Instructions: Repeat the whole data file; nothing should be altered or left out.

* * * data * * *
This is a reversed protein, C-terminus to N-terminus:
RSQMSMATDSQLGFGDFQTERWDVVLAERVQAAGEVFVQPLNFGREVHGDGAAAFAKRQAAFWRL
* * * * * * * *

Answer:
This is a reversed protein, C-terminus to N-terminus:
RSQMSMATDSQLGFGDFQTERWDVVLAERVQAAGEVFVQPLNFGREVHGDGAAAFAKRQAAFWRL